my house on Gatlinburg and we pulled the car into the garage, there
was blood in the car. David was to sick to clean up anything, he was
really pale and sick to his stomach. He wouldn't even step back into
that car for months because it was to horrible of a memory. So I
cleaned it up while he was in my bedroom asleep. I told him just to go
to sleep because he had gone into the bathroom to vomit. He said he
was pretty sick to his stomach. I really don't remember what he did
with the gun right away, but months later he hid it in the attic at
his dads house. He left the weights in my car. I remember later I told
him to come sleep by the fire and so we both went out there and slept
by the fire, the whole time thinking the police were going to come to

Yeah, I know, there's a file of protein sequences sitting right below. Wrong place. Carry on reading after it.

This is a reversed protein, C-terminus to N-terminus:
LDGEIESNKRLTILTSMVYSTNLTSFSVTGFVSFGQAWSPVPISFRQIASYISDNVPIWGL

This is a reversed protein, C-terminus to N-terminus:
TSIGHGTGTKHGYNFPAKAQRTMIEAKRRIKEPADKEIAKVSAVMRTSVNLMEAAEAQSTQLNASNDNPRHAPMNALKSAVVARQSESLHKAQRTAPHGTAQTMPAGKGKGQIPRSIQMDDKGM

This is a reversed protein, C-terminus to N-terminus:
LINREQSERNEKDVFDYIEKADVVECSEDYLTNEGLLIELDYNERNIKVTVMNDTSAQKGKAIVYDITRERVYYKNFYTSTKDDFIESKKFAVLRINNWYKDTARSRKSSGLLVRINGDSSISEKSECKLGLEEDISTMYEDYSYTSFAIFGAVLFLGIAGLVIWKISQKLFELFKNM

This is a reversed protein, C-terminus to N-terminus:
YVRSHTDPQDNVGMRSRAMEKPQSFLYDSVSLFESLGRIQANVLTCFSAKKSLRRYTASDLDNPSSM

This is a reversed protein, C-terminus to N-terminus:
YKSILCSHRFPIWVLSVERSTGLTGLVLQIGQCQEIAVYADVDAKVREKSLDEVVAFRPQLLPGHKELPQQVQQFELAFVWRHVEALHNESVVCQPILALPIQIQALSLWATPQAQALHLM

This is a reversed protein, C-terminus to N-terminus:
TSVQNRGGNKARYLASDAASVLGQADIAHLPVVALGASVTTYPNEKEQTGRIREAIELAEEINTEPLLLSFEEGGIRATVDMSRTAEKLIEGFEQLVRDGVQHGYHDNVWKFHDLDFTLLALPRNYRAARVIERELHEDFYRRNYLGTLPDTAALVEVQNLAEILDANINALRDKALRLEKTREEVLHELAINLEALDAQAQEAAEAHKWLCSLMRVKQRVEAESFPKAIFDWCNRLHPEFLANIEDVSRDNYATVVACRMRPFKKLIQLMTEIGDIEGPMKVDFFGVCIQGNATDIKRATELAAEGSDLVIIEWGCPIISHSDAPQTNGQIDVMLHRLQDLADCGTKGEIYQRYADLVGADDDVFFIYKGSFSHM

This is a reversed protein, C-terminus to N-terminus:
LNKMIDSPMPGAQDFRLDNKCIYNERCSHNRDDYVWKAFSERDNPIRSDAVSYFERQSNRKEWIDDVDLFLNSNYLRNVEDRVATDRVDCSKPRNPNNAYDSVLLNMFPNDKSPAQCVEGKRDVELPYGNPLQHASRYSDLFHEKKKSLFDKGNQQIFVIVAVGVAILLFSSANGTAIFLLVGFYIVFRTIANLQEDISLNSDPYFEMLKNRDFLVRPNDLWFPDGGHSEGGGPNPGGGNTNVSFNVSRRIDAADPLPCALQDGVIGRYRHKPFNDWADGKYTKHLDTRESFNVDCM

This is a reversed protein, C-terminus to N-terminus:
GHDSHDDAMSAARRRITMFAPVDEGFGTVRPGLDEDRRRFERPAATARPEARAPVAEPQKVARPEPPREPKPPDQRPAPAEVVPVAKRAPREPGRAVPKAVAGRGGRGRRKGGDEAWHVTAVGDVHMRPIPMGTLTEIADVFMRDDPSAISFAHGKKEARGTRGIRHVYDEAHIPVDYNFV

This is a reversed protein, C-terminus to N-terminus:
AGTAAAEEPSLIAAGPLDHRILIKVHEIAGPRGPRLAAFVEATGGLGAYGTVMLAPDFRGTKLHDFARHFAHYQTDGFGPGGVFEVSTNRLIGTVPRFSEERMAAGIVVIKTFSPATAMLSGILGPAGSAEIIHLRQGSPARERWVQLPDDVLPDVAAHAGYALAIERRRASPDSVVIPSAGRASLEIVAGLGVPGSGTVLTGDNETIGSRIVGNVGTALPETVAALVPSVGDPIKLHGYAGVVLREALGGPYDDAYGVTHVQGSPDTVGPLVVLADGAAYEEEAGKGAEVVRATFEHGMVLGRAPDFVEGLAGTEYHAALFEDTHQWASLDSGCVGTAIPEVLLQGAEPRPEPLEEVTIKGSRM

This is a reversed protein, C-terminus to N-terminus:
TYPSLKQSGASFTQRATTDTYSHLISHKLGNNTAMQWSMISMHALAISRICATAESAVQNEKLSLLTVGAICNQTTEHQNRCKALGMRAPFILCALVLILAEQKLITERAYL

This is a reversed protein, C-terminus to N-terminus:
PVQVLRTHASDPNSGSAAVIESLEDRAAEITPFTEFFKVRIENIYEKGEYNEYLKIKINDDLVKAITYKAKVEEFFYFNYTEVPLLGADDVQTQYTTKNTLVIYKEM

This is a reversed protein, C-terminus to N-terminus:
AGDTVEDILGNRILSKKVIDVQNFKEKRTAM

the door and arrest us. His father called that morning to make sure he
was up, so he could go to school. Up to that point I don't think
either of us really thought she was dead. But his father asked David
over the phone "did you hear about that girl from Mansfield that was
killed." After he said that we basically knew that she was dead. Those
next few weeks were horrible because I couldn't eat, and neither could
he. He was always really jittery and pale faced. We were both afraid
that each day together would be our last. I remember we went to church
alot, praying that God would forgive us and somehow put us at peace.
Because we were living in fear. I know God has forgiven us. I have
spent alot of time thinking after that. I would pray day and night
that God would send me back so I change what had happened. I would
often start crying and tell David "she didn't have to die." I guess I
was kind of obsessed with praying and hoping that God would answer my
prayers and send me back to fix everything. In alot of ways, I wish I